Amazon CEO Jeff Bezos Promises Wall Street a Profit
Amazon.com Inc. CEO Jeff Bezos did something Thursday that he hasn’t since 2010: he assured investors that his company would make a profit in its busy holiday shopping season.
Amazon has a history of wide-ranging forecasts—$1 billion wide—on earnings that straddle the line between making money and losing cash. The e-commerce giant sells goods online, builds tablets for reading e-books, makes original movies, delivers food from restaurants and operates data centers used by Netflix Inc. and Pinterest Inc.
Investors cheer the Bezos who tramples brick-and-mortar retailers by changing the way people shop. They tend to punish the Bezos who risks their money on things like a smartphone to challenge Apple Inc.’s iPhone.
Bezos made a commitment Thursday to make them richer, with the company forecasting fourth-quarter operating income from $80 million to $1.28 billion. It's still a broad range, but the low- and high-ends are on the right side of zero. And investors made Bezos richer by sending Amazon shares up as much as 13 percent in extended trading after the earnings were released.
"The whole narrative about this company not being able to turn a profit is slowly starting to fade away," said RJ Hottovy, analyst at Morningstar Inc. "All of the components are working together now."
Amazon had a lot of upside. Its first Prime Day sales promotion in July boosted its global revenue growth rate by 2 percent, Chief Financial Officer Brian Olsavsky said. Its cloud computing division, Amazon Web Services, beat expectations with sales gaining 78 percent. And importantly, revenue rose faster than expenses.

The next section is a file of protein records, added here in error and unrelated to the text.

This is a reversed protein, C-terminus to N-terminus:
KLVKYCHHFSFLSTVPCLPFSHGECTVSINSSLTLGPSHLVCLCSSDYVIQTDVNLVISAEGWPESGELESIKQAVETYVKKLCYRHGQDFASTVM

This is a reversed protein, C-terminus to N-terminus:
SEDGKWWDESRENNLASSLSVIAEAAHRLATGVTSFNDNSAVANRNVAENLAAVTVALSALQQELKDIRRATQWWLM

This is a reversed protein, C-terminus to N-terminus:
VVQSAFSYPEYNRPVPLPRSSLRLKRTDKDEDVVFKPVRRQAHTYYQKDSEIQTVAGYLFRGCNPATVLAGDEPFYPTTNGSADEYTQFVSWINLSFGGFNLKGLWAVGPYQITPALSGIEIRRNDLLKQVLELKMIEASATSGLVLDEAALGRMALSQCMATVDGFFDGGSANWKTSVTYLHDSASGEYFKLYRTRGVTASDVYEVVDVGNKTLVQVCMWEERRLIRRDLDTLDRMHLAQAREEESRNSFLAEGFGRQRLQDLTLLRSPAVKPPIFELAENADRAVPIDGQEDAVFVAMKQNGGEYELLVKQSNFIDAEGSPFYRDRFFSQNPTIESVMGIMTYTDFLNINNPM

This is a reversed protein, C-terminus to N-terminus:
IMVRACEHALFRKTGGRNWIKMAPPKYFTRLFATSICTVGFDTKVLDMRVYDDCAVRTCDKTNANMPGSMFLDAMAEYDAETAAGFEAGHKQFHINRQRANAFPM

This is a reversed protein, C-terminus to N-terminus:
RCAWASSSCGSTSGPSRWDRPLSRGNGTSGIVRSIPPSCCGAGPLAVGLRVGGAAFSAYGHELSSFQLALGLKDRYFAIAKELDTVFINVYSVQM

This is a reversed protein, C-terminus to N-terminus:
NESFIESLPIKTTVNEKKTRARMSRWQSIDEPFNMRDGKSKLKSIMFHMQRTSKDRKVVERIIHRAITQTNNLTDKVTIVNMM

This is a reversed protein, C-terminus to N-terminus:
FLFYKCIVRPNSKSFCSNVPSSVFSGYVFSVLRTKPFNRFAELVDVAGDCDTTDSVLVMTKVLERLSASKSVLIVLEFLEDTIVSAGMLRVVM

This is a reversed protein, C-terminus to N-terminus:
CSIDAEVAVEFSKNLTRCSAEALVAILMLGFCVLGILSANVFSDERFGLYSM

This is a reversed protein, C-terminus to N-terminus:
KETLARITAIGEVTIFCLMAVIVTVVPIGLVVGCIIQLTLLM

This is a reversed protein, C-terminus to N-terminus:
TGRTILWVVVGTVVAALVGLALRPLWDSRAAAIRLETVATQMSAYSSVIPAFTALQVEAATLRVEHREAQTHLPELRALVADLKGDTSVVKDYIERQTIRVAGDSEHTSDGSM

Beyond the numbers, there are signs that Amazon’s profitability in the U.S. will soon be mimicked overseas as it exports the same services that have wooed customers in America. And the company emphasized innovation in an earnings call with investors.
Amazon Web Services has introduced 530 new features so far this year, more than all of last year, Olsavsky said. And the company had 30,000 robots in its warehouses at the end of the quarter, double the number from a year earlier, he said, to emphasize that Amazon isn’t letting up on innovation even though it’s watching spending.
"Innovation and investment will continue and could be lumpy at times," he said. "The cost reductions will be a constant presence."
While Bezos promised profits, he also pointed toward new devices, citing the low-cost Fire tablet.
"This is one more step in our mission to bring customers premium products at non-premium prices," Bezos said.